Baptism. Everyone has his or her own way of doing it. Some "baptize" infants. Others "baptize" for the dead. Some say you are saved before "baptism." Some sprinkle. Others pour. Some wait and "baptize" a large group at once. I'm sure some don't baptize at all. Did God intend for us to be so confused about baptism? The early church was confused about spiritual gifts. The apostle Paul spends much time addressing the issue of spiritual gifts in 1 Corinthians. In chapter 14, verse 33 of this inspired writing Paul answers the question we asked above. God is not the author of confusion! Since God is not the author of confusion, why are we so confused? It must be because of our misunderstanding and misapplication of God's Word. Since God has written a book we can all understand, we will have no excuse in the day of judgment for our disobedience. As Jesus tells us in John 12:48, we will be judged by the words written in the Bible. Our lives are classic open book tests! We have the book. If we don't open it we will have no one but ourselves to blame when we fail the test.
In this study I will address ten different questions regarding baptism. As I become aware of new questions or issues regarding this vital topic, I'll add them to these pages. I will begin our study with a discussion of the definitions of the words we will use while considering baptism, and then proceed to a list of the scriptures found in the Bible regarding baptism. Finally, we'll consider the 10 questions dealing with different issues regarding baptism. Links are provided to each scripture we'll study. In addition, I've provided links to Vine's Dictionary of Old and New Testament words and to a Greek concordance. Please make use of these links freely.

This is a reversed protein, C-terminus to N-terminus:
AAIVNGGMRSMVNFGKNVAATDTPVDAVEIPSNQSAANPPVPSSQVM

My goal in undertaking such a study is to present the Biblical teachings regarding baptism. The word baptizo is used 80 times in the New Testament, and is recorded in 8 of the 27 books of the New Covenant. The writers of the New Testament had much to say regarding baptism. In this study I pray that all will gain a greater understanding of God's Will for us and the role baptism plays in His Will.
As in all my studies within my site I encourage you, no I plead with you to open your Bibles and see what God has to say. I opened this introduction with a statement regarding the confusion present in the religious world concerning baptism, as well as many other scriptural concepts. This confusion is man's fault, not God's. In answering one of the questions regarding baptism I include a study of the word "opinion." Please remove all opinion from your mind as you consider baptism. The scriptures answer for themselves. We don't have to embellish God's Word with our opinions. I thank you for your interest in the Word of God. Now, let's begin our study!
Baptism: the Greek verb baptizo is translated "baptize, baptized, baptizest, baptizeth, and baptizing" in the New Testament. The noun form of the word is baptisma and is translated "baptism." Two similar words are used in the NT: baptismos refers to the ceremonial washing of pots (see Hebrews 6:2), and baptistes is used to refer to John the Baptist. Vine's defines each of these words.
Buried: two Greek verbs are translated "buried" in the NT. Thapto refers to the act of burying a corpse, while sunthapto refers to one being "buried together with." Please link to Vine's for additional information regarding thapto and sunthapto.